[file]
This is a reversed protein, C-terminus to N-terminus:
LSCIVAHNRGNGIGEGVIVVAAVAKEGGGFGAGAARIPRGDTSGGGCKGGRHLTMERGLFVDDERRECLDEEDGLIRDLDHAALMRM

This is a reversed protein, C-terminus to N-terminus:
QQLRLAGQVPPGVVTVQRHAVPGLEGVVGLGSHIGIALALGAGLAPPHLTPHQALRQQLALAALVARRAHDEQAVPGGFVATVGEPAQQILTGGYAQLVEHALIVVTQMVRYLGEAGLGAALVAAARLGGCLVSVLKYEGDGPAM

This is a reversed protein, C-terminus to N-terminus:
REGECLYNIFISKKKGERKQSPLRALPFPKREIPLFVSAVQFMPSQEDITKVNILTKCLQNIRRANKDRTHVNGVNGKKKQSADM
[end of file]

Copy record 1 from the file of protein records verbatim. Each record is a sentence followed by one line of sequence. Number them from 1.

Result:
This is a reversed protein, C-terminus to N-terminus:
LSCIVAHNRGNGIGEGVIVVAAVAKEGGGFGAGAARIPRGDTSGGGCKGGRHLTMERGLFVDDERRECLDEEDGLIRDLDHAALMRM